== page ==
The value that is shown here in this overview from my own computer (idling, Firefox opened with 1 tab), this is already too high. Values like this shouldn't appear on idling PC's. If they do, it means there are one or more hardware issues cropping up. This PC is already 7 years old, but it is functioning well enough.
Values should be between 0.00 and 0.25 on an idling system. When doing lots of activities on your PC, this value should not go over 1.00 or at max 1.50. If you see higher values, your PC is encountering serious problems, resulting in a sluggish system at best...but you can wait for the BSOD's to appear soon. This, because your hardware won't (sufficiently) enable Windows anymore to read/write the data and info it requires to be a fully functional OS. This is not Windows fault, your degrading hardware is to blame.
Now, if you have such a system and it only runs 3 to 6 hours a day doing menial tasks only...you still will get some use out of it, hopefully for quite some time. But make no mistake, your hardware continues to degrade.
Network traffic and reading/writing data to a hard disk (internal or external) or pendrive are common to cause 'Interrupt' spikes. Such equipment that you regard as fast will cause hardly any spikes at all, while slow equipment will cause much bigger spikes than you would expect.
The 'Interrupt' value is the first indicator that things aren't running as smoothly as they should be.
When you have determined that networking is the cause of the 'Interrupt' spikes:
If by any chance you have a spare network card laying around (100Mbit/sec or faster) you could build that into your PC, disable the onboard network in your BIOS and start using your PC again. It is quite possible that this action eliminates one or more causes that make the 'Interrupt' value spike and you would have a much more functional PC again. Even if you don't have a spare one, new ones cost between 5 USD and 10 USD here in Paraguay (so should be cheaper in the US).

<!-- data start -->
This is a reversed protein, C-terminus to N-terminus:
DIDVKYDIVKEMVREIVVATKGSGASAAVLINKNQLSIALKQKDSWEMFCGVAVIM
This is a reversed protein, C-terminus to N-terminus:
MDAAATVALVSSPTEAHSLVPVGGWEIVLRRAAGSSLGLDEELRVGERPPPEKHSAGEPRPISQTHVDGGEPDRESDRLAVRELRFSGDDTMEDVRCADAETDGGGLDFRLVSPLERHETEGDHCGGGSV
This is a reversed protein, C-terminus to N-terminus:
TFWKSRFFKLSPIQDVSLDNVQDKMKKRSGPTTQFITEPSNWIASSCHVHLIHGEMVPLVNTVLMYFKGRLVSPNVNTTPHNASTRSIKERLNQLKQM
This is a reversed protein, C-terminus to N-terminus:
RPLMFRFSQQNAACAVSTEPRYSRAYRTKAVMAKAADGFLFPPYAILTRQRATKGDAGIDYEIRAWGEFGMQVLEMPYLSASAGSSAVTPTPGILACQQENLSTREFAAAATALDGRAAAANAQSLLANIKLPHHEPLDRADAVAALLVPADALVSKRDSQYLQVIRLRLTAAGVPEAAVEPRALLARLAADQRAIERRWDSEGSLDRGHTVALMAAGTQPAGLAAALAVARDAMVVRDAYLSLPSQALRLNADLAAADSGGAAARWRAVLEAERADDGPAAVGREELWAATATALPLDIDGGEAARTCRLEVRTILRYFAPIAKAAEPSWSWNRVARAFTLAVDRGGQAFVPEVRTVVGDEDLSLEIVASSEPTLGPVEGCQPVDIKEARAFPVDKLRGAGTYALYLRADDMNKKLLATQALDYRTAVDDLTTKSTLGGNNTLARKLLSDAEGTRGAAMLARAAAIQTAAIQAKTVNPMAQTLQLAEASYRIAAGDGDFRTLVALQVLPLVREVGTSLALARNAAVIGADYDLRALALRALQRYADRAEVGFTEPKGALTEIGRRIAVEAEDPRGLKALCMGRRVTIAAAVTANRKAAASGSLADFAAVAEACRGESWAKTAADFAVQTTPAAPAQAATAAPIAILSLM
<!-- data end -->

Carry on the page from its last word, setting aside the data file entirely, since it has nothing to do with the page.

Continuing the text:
When you have determined that the reading/writing on HD is the cause of the 'Interrupt' spikes:
Eliminating or reducing spikes is much more tricky here. For example If you used your computer and HD's with Windows XP before and you upgraded to this installation to Windows 7, you might have an unaligned hard disk. Simply stated:
when this is the case, every read/write action on your PC is practically done twice. Partition manager software (MiniTool has an excellent piece of freeware) can identify and fix this for you. Aligning is a very intense operation and will take hours, perhaps even a full day, and if things fail you are in serious trouble (so make backups first if you do this). However, after your HD's are successfully aligned you will be very glad you did this.
However if you installed Windows 7 from scratch, this aligning is already done and the point of the paragraph above is moot. In that case it is more likely that the part of the Nvidia chip-set responsible for the actual reading/writing on your HD's isn't working properly anymore. You can get a SATA controller that fits in one of your mobo's PCI-E connectors, connect your HD's to that controller and disable this part of your BIOS. This won't be that cheap and is more of a 'hail Mary' than anything else.
More often than not, it is cheaper and/or less of a headache to get a new mobo and RAM, move your SATA HD's (no IDE connectors on new mobo's anymore) and video card to the new PC and re-install Windows.